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Zero Waste Packaging: Eliminating Plastics to Level Zero

The Packaging Waste Problem

Plastic is the workhorse material of the modern day economy and is extensively used in manufacturing packaging. Over the last few years, plastic consumption has increased rapidly. Even though plastics have a lot of useful properties, they also generate waste. Plastic packaging is one of the major contributors. Why is it so difficult to get rid of plastic or at least reduce its consumption?

#1 - Limitations of Recycling

One of the major causes of plastic pollution is plastic that is not recycled. A lot of countries and region do not actively encourage recycling and often plastics end up in the landfill or in oceans. Furthermore, some plastics are non-recyclable. These include plastic wraps, Styrofoam cups and plates, CD cases, and so on. According to the Swedish EPA, only 47% of all the plastics in the Swedish market was recycled in 2016. That still leaves behind over 100,000 tonnes of plastic.

plastic recycling infographics
Image Courtesy: Statista

#2 - Plastics in Oceans

If the plastic consumption continues at this rate, by 2050, there will be more plastic in the oceans than fishes. A lot of aquatic animals are dying because of plastic in the oceans. Plastic has been found in over 60% of all aquatic animals, and in almost 100% of sea turtles.

plastic in oceans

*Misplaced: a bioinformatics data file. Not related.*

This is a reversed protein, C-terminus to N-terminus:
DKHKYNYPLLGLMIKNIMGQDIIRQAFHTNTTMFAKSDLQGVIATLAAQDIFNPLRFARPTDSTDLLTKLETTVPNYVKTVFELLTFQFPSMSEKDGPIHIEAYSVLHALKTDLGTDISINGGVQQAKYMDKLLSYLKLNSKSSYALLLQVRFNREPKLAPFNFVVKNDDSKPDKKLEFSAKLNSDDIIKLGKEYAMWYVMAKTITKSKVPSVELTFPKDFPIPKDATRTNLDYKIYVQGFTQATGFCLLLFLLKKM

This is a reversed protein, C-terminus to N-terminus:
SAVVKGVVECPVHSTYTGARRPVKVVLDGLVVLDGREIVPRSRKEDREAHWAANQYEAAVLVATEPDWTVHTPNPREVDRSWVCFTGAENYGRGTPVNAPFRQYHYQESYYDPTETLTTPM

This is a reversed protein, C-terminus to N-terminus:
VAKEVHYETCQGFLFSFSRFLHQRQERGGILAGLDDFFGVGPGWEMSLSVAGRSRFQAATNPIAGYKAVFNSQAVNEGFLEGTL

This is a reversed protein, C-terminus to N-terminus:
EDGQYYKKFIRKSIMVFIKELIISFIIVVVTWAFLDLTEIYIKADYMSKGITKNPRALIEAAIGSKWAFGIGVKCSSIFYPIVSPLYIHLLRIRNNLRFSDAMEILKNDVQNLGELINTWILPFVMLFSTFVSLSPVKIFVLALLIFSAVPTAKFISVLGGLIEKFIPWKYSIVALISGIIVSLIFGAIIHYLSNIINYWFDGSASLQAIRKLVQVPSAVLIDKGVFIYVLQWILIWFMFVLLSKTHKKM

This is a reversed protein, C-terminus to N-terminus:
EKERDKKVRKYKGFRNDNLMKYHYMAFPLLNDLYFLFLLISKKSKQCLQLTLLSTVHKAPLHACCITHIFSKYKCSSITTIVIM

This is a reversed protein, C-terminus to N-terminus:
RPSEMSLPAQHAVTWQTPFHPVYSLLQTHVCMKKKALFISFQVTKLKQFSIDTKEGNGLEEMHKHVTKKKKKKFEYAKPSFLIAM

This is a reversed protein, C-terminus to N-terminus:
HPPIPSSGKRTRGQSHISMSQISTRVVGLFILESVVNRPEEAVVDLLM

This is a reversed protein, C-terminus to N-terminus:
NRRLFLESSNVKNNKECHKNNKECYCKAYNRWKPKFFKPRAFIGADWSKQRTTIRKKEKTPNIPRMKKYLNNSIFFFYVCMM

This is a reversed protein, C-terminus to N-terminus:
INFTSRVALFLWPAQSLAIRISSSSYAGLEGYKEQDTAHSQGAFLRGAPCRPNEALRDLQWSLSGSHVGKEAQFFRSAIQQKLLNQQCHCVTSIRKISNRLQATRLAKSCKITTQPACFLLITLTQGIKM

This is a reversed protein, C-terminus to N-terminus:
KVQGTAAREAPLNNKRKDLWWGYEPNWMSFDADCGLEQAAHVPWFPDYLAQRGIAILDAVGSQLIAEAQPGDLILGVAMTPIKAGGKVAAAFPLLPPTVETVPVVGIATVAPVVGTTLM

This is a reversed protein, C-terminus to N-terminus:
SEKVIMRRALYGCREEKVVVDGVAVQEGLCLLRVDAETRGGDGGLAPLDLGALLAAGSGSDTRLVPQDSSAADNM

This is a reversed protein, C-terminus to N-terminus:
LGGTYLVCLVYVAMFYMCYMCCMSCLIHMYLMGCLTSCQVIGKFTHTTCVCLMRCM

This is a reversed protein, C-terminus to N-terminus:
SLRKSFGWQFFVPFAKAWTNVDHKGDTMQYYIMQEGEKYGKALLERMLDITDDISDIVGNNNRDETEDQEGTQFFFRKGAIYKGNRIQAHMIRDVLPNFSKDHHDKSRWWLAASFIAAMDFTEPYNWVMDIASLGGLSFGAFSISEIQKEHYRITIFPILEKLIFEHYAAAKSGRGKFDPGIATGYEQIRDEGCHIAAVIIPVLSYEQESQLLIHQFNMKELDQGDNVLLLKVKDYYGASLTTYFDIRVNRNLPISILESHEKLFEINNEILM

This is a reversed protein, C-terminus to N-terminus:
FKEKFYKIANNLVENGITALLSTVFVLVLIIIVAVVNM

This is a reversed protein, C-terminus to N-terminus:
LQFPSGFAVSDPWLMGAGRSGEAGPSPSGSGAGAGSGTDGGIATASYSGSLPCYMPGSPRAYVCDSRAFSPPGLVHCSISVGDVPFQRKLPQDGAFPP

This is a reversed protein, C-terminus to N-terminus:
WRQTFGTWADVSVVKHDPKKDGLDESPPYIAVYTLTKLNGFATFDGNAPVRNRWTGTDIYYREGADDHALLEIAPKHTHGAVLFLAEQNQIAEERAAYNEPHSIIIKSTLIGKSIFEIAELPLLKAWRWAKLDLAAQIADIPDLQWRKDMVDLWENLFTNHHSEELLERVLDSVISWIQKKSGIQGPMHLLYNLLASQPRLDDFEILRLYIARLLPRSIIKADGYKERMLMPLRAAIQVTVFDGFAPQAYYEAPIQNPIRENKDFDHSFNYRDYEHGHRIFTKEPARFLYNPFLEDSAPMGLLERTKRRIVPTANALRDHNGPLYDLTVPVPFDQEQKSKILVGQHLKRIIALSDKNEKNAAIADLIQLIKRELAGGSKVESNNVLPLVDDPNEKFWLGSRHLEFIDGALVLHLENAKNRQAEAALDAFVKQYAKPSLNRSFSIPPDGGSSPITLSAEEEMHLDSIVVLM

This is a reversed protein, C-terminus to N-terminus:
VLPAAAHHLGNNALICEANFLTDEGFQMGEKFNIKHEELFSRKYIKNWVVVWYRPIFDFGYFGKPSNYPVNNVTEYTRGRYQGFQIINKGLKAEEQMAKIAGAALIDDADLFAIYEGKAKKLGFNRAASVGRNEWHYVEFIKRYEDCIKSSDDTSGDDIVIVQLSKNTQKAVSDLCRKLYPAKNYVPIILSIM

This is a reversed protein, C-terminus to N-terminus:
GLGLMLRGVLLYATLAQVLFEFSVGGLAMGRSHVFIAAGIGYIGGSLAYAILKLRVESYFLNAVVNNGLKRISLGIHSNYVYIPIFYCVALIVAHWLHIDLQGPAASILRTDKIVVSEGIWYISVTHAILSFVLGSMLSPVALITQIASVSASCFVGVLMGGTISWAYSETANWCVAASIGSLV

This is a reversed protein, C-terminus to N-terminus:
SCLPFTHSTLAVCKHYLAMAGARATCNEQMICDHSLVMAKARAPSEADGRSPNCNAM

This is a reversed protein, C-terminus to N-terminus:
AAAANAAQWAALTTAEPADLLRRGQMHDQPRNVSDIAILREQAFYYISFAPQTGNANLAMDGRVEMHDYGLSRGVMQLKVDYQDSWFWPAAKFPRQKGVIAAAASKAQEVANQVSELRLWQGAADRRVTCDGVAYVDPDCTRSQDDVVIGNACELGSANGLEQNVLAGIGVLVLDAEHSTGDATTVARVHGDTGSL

Image Courtesy: New Yorker

#3 -The Casual Attitude of Consumers

Not every consumer is aware of the consequences of plastic pollution and how it will affect them. Many  regions do not have any legal infrastructure to prevent littering or plastic pollution. Particularly in suburban regions of developing countries, people are often not educated enough to understand the consequences of excess plastic consumption.

Bans on Disposable Plastic in Different Regions

Different regions, especially ones in the EU are banning single-use plastics. These include plastic cups, plastic straws, excessive packaging and so on. Iceland, for instance, has banned the box that is used for packaging toothpaste. Many other regions have also similarly banned excessive packaging. This means manufacturers need to adapt to the market in these regions.

What is Zero Waste Packaging?

The zero-waste philosophy encourages reuse and recycling of packaging. The returnable glass milk bottle or glass bottles of soft-drinks are the best examples of zero waste packaging. A shift from plastic packaging will allow consumers and manufacturers to reuse packaging, leaving behind no waste. In other cases, the packaging can be completely recycled, or the packaging biodegrades without causing any harm to the environment. Here are some of the most commonly used zero waste packaging solutions.

Tips to Implement Zero Waste Packaging

Tip #1 - Eco-friendly Alternatives to Plastics

A lot of manufacturers are now switching to minimal packaging and are using materials such as paper, glass, wood and other eco-friendly and reusable materials instead of plastic packaging. Unwrapped life has been using Kraft paper for almost all of their products, including soap bars, conditioner bars, shampoo bars and so on. They have also switched from using plastic tape to Kraft paper tape. Besides paper-based packaging materials, other compostable packaging materials are good alternatives too.

Unwrapped Life - Zero Waste Packaging
Image Courtesy: Unwrapped Life

For instance, the coffee packaging made by Level Ground Trading is made from wood pulp and is completely biodegradable.